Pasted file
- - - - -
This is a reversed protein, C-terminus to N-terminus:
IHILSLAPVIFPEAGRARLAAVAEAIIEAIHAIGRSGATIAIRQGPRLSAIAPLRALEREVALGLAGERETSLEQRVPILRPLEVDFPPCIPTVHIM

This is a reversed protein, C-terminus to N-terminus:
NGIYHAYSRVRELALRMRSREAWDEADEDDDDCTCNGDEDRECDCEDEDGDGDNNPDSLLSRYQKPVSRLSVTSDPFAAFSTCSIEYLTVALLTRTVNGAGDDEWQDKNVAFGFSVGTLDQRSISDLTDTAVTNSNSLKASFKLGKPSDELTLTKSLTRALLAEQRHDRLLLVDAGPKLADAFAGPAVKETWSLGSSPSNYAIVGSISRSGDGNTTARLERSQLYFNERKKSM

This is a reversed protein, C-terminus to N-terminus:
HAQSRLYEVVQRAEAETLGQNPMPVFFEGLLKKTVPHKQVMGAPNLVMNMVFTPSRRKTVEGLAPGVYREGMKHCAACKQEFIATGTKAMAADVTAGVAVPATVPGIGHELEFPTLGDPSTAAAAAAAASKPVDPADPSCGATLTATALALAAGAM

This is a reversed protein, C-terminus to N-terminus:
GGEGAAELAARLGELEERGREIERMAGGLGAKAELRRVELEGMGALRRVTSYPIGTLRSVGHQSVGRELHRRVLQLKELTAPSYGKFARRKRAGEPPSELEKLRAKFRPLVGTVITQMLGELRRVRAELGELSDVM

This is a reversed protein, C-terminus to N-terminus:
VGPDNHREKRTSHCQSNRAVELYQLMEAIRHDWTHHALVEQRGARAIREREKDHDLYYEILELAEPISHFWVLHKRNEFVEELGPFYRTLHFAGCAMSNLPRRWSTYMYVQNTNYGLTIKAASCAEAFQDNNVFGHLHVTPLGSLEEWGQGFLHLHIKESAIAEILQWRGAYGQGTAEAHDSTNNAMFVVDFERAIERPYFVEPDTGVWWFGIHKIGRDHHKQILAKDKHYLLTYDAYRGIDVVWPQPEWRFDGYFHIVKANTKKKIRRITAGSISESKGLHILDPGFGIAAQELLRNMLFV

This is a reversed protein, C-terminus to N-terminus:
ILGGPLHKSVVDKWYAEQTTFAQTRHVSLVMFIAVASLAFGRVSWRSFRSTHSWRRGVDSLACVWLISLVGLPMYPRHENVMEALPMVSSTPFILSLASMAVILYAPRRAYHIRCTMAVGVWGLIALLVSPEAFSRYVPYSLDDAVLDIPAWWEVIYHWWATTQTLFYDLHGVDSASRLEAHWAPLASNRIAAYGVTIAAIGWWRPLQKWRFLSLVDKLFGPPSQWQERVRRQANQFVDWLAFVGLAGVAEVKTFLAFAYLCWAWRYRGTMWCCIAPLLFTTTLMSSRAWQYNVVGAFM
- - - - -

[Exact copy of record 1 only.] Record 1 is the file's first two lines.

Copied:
This is a reversed protein, C-terminus to N-terminus:
IHILSLAPVIFPEAGRARLAAVAEAIIEAIHAIGRSGATIAIRQGPRLSAIAPLRALEREVALGLAGERETSLEQRVPILRPLEVDFPPCIPTVHIM